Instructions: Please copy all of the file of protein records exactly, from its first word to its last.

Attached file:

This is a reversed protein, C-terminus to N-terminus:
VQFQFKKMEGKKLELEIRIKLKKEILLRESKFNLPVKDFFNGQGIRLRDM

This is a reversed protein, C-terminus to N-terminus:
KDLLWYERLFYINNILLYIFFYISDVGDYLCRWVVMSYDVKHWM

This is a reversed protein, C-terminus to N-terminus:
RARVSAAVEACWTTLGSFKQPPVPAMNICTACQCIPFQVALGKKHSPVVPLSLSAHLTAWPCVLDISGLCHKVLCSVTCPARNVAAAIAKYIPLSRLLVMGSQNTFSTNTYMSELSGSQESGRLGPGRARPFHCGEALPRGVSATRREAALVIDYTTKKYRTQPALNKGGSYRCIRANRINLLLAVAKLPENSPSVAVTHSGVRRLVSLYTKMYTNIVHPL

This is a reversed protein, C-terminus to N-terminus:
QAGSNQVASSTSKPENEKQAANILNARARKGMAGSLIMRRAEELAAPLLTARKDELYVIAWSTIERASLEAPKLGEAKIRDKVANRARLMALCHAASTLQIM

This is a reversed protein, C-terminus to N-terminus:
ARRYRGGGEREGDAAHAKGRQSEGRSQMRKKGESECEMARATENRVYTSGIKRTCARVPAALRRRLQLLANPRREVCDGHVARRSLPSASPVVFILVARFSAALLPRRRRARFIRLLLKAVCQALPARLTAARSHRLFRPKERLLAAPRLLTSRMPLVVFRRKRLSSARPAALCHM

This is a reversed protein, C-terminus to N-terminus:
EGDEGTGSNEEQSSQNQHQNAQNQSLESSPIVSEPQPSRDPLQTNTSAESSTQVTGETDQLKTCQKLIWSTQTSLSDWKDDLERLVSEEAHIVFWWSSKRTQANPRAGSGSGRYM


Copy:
This is a reversed protein, C-terminus to N-terminus:
VQFQFKKMEGKKLELEIRIKLKKEILLRESKFNLPVKDFFNGQGIRLRDM

This is a reversed protein, C-terminus to N-terminus:
KDLLWYERLFYINNILLYIFFYISDVGDYLCRWVVMSYDVKHWM

This is a reversed protein, C-terminus to N-terminus:
RARVSAAVEACWTTLGSFKQPPVPAMNICTACQCIPFQVALGKKHSPVVPLSLSAHLTAWPCVLDISGLCHKVLCSVTCPARNVAAAIAKYIPLSRLLVMGSQNTFSTNTYMSELSGSQESGRLGPGRARPFHCGEALPRGVSATRREAALVIDYTTKKYRTQPALNKGGSYRCIRANRINLLLAVAKLPENSPSVAVTHSGVRRLVSLYTKMYTNIVHPL

This is a reversed protein, C-terminus to N-terminus:
QAGSNQVASSTSKPENEKQAANILNARARKGMAGSLIMRRAEELAAPLLTARKDELYVIAWSTIERASLEAPKLGEAKIRDKVANRARLMALCHAASTLQIM

This is a reversed protein, C-terminus to N-terminus:
ARRYRGGGEREGDAAHAKGRQSEGRSQMRKKGESECEMARATENRVYTSGIKRTCARVPAALRRRLQLLANPRREVCDGHVARRSLPSASPVVFILVARFSAALLPRRRRARFIRLLLKAVCQALPARLTAARSHRLFRPKERLLAAPRLLTSRMPLVVFRRKRLSSARPAALCHM

This is a reversed protein, C-terminus to N-terminus:
EGDEGTGSNEEQSSQNQHQNAQNQSLESSPIVSEPQPSRDPLQTNTSAESSTQVTGETDQLKTCQKLIWSTQTSLSDWKDDLERLVSEEAHIVFWWSSKRTQANPRAGSGSGRYM